Bait-and-switch fraud, phishing and black-out dates are topics that rarely come up in everyday conversation. For a group of five Pleasantville High School students, recent participants in the New Jersey Division of Consumer Affairs High School Consumer Bowl 2013, the subject matter is not necessarily offbeat.
On Jan. 25, the group, led by business teacher Carla Block-Ropieki, left the high school parking lot by 8:30 a.m. for hours of consumer-related competition at Cedar Creek High School in Egg Harbor City.
The Pleasantville school competed against the seasoned competitors of Absegami, Oakcrest, Cedar Creek and newcomer St. Joseph.
"I think it's a really good thing that this competition is held because it's all things that they will use again," said Block-Ropieki, who also oversees the Distributive Education Club of America at the school.
Although Cedar Creek took the Atlantic County title - moving on to the South Jersey regional competition in the spring - Block-Ropieki said that the lessons learned made the experience worthwhile, realizing that her group of young students would eventually become adult consumers facing rules, regulations and, unfortunately, fraud on a regular basis.
"As a consumer, they are going to have to go out in the real world and deal with it all," she said.
Weeks before the competition, the state supplied student competitors with a binder of sample questions and answers to review. Team captain Keith Spence, 18, Mark Smith, 16, Clarissa Cuevas, 16, Demetrius Letson, 17, and Lillian Lopez, 17, all agreed that a win next year would require more hours of studying and preparation.
With mere seconds to hit their red buzzers, the arena for competition turned stressful quickly, the students said.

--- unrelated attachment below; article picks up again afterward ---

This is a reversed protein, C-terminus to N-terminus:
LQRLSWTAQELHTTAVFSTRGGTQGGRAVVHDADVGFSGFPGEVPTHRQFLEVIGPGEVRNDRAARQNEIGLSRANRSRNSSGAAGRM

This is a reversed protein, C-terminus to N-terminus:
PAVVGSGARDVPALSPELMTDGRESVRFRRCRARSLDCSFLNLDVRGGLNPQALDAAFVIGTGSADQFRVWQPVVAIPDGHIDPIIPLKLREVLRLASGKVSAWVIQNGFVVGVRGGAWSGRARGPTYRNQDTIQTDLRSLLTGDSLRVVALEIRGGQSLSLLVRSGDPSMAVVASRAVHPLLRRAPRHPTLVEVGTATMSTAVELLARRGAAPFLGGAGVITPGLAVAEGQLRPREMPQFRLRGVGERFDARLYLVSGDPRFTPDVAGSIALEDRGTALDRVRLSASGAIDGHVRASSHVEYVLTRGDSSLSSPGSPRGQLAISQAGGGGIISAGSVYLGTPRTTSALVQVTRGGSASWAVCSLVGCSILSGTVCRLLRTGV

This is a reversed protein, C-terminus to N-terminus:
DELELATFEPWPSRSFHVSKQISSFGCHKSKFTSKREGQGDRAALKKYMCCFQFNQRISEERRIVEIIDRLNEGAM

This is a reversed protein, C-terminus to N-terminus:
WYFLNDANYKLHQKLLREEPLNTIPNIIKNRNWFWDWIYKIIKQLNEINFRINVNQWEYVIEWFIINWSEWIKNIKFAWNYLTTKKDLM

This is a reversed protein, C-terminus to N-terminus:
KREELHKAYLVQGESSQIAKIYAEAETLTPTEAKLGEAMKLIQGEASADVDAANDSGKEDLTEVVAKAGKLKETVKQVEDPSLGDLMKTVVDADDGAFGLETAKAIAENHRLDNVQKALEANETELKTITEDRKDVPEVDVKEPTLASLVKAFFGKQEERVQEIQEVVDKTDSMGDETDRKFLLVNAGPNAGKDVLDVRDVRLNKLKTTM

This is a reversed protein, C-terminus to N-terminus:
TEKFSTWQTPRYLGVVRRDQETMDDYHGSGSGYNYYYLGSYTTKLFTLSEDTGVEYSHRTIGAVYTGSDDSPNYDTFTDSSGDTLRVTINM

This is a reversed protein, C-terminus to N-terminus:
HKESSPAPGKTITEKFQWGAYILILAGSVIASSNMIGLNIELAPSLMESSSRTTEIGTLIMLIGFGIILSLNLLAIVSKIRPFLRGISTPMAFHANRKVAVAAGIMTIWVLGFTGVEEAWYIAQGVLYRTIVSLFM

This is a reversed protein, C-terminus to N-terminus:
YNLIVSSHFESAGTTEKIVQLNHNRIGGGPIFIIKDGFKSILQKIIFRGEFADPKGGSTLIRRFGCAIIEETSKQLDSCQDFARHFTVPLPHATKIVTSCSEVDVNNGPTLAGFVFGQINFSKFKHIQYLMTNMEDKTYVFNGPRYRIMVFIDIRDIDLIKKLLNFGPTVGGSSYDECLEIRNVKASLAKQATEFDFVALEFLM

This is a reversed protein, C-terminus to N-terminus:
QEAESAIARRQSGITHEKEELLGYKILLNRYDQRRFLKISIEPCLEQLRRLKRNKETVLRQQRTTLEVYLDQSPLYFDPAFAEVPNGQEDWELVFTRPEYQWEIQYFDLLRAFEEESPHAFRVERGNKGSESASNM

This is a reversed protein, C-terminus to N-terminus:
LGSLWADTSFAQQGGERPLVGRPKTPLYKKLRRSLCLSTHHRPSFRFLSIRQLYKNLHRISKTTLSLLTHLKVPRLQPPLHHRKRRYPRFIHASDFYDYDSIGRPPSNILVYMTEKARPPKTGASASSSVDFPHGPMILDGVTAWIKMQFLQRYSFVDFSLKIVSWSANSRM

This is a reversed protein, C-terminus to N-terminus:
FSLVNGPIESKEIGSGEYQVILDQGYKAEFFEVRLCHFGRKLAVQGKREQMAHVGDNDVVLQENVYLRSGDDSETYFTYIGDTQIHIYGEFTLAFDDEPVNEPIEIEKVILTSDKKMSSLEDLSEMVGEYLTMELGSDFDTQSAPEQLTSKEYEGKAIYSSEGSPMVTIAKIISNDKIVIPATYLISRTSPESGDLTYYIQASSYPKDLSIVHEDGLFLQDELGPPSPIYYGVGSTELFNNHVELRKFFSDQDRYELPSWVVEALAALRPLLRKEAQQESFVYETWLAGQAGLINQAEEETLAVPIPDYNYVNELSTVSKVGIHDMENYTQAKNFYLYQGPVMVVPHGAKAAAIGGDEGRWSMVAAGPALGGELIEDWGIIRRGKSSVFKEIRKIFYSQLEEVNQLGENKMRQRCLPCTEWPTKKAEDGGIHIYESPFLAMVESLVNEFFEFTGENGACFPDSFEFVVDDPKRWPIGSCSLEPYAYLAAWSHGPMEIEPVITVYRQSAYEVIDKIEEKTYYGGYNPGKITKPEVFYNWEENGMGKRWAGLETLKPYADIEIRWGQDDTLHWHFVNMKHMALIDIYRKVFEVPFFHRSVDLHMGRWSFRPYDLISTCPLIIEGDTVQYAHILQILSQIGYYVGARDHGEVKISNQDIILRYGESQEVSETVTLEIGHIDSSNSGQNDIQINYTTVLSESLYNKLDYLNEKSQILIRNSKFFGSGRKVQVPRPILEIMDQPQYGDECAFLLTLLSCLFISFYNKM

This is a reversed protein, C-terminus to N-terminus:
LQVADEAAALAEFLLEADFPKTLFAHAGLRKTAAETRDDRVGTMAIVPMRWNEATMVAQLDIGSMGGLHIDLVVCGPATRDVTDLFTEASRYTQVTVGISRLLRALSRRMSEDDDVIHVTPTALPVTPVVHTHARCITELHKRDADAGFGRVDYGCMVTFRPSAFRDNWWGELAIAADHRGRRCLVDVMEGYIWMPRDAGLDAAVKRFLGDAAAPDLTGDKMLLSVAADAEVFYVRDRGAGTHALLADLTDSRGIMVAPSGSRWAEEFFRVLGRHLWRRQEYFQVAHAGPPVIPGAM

"The biggest challenge was the other schools," Letson said. "They were fast on the buzzers. That's one thing we have to work on next year."
PHS competed for the past three years, Block-Ropieki said, but Spence, a senior, and Lopez, the team's alternate, were the only returning team members, leaving the remaining three exposed to a novel situation.
The team, stumped by the competition's open-ended questions, still found the information that they had been studying useful, regardless of their loss.
"A lot of this stuff is common sense, but at the same time, it's also things that people can easily look past but can still be detrimental," Spence said.
"It will help us in the long run when we become adults," Letson added.
Next year, the underclassmen on the team will come back, ditch the nerves and possibly schedule study sessions in order to win the title.
"I am going to study extra hard to compete next year," Smith said.
Although Spence won't have the opportunity to compete in another high school consumer bowl, he hopes his team will feel confident enough in their answers to succeed in years to come.
"Never be too afraid to take a chance," he said.
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